The tone of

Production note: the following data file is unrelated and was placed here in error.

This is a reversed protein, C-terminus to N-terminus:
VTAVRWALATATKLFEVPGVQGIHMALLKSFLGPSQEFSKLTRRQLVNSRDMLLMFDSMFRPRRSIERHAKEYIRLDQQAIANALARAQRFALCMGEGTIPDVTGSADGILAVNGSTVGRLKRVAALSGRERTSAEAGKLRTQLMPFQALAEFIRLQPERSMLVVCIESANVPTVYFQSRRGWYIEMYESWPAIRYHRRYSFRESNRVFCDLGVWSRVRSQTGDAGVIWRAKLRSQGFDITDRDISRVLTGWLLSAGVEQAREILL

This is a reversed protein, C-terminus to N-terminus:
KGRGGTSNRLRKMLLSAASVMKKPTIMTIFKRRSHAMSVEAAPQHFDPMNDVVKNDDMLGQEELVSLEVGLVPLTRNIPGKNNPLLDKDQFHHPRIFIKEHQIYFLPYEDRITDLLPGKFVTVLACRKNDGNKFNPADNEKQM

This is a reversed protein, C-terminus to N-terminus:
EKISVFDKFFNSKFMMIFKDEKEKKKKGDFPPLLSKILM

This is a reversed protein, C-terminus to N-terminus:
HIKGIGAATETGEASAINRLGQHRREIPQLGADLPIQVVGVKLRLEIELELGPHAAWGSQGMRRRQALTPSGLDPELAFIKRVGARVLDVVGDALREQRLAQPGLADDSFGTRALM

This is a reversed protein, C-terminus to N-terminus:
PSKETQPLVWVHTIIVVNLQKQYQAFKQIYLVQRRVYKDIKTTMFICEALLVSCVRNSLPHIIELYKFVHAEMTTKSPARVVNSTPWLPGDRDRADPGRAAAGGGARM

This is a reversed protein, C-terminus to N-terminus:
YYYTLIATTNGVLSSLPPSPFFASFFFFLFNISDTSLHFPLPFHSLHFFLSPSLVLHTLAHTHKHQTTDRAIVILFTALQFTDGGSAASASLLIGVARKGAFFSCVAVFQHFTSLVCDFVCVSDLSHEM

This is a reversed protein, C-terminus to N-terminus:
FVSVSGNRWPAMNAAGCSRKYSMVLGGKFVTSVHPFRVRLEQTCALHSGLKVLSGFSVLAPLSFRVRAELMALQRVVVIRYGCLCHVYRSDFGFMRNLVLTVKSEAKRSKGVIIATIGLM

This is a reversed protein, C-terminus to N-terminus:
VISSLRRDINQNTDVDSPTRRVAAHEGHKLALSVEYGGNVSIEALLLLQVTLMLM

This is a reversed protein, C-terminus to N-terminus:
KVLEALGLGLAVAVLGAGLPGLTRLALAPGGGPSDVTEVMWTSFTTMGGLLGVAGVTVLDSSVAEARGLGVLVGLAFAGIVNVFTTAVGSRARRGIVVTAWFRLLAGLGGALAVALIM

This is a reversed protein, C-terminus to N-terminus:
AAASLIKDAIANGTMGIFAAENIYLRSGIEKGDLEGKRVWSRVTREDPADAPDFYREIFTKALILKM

After establishing a tone of folksy reminiscence, the narrative slows down to focus on the trial of Tom Robinson, and the tone becomes serious and foreboding. Seemingly harmless characters such as Mrs. Dubose and Mr. Cunningham turn menacing as Atticus’s decision to defend Tom Robinson incites their racist anger. When Scout and Jem observe Tom Robinson’s trial, the tone is solemn and the narrative is primarily focused on the trial proceedings, with little commentary from Scout. The tone of childish wonder is replaced by a more realistic, pessimistic view of the world, as when Scout remarks, “even the babies were still, and I suddenly wondered if they had been smothered at their mothers’ breasts,” symbolizing the death of Scout’s own innocence. The end of the book, when Bob Ewell attacks Scout and Jem, contains some humorous references to Scout’s school pageant and her enormous ham costume, but the attack is described in a frightening and dramatic tone. After Bob Ewell is killed, the tone remains serious, more melancholic than nostalgic, as Scout and Jem have learned difficult truths about the world.